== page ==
Rather, what if you got the position of the center of the image relative to the width of the image from -1 to 1, where if the center was all the way to the left it would be -1, in the center 0, and to the right 1, and then tuned your PID using that as your error? A much simpler, yet equally (if not more) effective.

I’m in the process of writing a paper about this very topic. I’ll be sure to update this thread when I finish it.


When it comes to target angle, there are really two different angles to consider.

There is the “relative heading” of the vision target (which is a measure of how far off the centerline of the robot the target is). You can use this to turn the robot towards the target.

Then there is the “orientation” of the target, which is a measurement of the angular difference between the robot’s primary axis, and the target’s primary axis. This angle would be zero if the target and robot are parallel (regardless of relative heading)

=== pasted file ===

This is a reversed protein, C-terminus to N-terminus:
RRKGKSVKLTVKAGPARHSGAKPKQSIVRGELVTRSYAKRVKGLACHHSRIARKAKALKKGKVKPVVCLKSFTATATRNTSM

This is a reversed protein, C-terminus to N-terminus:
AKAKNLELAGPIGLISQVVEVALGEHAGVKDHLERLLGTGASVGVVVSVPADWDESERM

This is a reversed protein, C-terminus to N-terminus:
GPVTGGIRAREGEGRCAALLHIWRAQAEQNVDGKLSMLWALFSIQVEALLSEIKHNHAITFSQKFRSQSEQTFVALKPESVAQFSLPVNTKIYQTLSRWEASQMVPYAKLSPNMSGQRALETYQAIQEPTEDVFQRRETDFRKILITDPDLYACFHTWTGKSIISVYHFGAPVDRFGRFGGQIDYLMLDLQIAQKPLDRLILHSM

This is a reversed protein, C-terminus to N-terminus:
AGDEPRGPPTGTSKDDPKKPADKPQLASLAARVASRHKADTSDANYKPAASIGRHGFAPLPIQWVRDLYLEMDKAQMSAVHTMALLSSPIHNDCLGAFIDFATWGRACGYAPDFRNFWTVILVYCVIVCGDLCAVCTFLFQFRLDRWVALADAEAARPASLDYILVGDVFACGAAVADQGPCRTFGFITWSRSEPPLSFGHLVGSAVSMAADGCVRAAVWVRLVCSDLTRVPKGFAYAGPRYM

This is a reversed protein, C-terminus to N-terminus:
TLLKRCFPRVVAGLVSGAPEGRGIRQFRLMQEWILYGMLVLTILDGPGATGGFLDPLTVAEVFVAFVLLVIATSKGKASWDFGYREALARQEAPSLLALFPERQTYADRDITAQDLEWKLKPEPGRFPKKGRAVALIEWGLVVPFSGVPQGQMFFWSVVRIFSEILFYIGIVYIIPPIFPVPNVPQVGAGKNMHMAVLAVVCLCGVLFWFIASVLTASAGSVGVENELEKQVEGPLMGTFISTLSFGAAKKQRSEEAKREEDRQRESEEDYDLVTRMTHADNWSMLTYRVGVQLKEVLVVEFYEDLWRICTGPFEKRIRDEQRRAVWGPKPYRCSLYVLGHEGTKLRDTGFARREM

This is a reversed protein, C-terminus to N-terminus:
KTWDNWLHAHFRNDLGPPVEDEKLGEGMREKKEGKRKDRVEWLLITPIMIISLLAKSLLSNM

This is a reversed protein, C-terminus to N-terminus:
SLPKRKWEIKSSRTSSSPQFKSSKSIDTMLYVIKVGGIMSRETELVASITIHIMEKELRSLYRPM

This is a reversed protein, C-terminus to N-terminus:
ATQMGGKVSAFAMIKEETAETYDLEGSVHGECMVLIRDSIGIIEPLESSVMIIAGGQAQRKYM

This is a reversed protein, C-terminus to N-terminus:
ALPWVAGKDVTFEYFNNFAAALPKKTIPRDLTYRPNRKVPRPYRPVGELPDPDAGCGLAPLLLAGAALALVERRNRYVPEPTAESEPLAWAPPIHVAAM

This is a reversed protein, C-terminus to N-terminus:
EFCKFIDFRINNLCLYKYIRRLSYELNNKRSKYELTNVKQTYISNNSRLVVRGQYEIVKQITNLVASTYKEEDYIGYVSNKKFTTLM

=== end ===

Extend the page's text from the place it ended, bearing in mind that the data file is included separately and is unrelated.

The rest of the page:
The two angles get used differently.

If you only have the relative heading, (by simply measuring the position of the target on the camera screen) you can get TO the target, but when you do, you may be badly aligned, thus hitting the cargo hold/rocket with the corner of your bumper.

If you also have the target orientation, you can use that information to also move sideways (with an omni drive) to ensure that you hit the target squarely on. Orientation angle can be determined from the amount the target is distorted/skewed by being closer on one side vs the other.

Here is an animation we created a few years ago for FTC that uses target orientation to plan an optimal approach. It used Vuforia to to target localization.


You might try this whitepaper from our team:

One of the sections goes into the math of finding the angles. But the short version is (as someone said earlier): solvePnP() will give you the relevant angles.